Vaginal self-sampling for human papillomavirus (HPV) testing demonstrated a relatively low but acceptable positive predictive value in a large trial of women of low socioeconomic status in underserved areas of Mexico.

In clinic-based settings, vaginal HPV testing is at least as sensitive as cytology for detecting cervical intraepithelial neoplasia (CIN; the precursor to cervical cancer) grade 2 or worse. Vaginal self-sampling could increase screening rates, but the effectiveness of the test in home settings is unknown.

For this trial, Professor Attila T. Lorincz, PhD, of the Centre for Cancer Prevention at Queen Mary University in London, United Kingdom, and colleagues randomized 12,330 women to HPV screening and 12,731 to cervical cytology. The participants were aged 25 to 65 years.

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A total of 9,202 women in the HPV screening group adhered to the protocol, as did 11,054 in the cytology group. HPV prevalence was 9.8% and abnormal cytology rate was 0.38%. HPV testing identified 117.4 women with CIN2 or worse per 10,000; cytology identified 34.4 women with CIN2 or worse per 10,000. The relative sensitivity of HPV testing was 3.4 times greater. Women with positive results from either test were referred to colposcopy. HPV testing also detected 4.2 times as many invasive cancers as did cytology (30.4 per 10,000 vs 7.2 per 10,000).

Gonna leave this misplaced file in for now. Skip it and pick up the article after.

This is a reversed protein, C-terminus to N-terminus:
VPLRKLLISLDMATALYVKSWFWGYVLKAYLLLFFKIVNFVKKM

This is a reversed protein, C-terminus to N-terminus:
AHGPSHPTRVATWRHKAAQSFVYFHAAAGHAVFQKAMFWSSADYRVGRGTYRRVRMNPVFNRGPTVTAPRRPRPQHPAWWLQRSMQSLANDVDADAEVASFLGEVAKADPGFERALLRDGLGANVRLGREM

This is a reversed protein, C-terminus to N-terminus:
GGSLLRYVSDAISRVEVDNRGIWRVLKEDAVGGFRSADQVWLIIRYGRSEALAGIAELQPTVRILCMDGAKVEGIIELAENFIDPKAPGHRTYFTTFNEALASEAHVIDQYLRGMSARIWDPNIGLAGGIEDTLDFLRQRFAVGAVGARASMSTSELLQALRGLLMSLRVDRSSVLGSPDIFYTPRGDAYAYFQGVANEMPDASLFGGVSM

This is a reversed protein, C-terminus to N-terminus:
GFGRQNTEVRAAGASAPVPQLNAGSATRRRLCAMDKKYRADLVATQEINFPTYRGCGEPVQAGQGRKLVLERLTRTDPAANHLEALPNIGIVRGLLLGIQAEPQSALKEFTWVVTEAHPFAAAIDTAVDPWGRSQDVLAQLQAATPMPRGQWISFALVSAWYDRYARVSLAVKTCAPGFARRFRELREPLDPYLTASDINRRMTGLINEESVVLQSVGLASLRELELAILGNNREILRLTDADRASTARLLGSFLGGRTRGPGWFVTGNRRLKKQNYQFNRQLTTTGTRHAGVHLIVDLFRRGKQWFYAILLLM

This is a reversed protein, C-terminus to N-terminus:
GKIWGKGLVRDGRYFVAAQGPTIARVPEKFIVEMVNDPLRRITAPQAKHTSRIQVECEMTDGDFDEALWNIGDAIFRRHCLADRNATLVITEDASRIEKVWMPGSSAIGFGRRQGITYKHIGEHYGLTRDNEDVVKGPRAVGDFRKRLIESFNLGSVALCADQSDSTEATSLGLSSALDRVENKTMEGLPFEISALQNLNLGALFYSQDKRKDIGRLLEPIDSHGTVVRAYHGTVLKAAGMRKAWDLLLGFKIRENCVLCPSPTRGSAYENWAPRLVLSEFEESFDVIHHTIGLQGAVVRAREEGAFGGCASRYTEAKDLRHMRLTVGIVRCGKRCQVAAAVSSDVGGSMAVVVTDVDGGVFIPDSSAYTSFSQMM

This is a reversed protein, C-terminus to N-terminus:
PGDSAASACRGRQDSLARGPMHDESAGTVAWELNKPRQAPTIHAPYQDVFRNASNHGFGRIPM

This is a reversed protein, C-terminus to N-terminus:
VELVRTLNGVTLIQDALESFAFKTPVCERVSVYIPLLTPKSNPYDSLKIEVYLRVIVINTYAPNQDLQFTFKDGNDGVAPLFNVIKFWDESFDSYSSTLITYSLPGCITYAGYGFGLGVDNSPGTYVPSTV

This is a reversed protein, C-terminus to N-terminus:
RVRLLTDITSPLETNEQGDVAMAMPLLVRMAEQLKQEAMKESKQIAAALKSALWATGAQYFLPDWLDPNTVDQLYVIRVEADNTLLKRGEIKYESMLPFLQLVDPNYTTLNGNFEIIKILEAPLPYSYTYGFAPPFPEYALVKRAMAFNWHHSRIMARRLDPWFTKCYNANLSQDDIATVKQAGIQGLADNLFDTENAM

The positive predictive value of HPV testing for CIN2 or worse was 12.2% compared with 90.5% for cytology. Despite this much lower value, HPV testing of self-collected vaginal specimens may be preferred for detecting CIN2 or worse in low-resource settings where cytology screening programs are less effective. As the investigators pointed out in their report for The Lancet, women in such areas will be screened only a few times in their lives, rendering the high sensitivity of an HPV screen of paramount importance.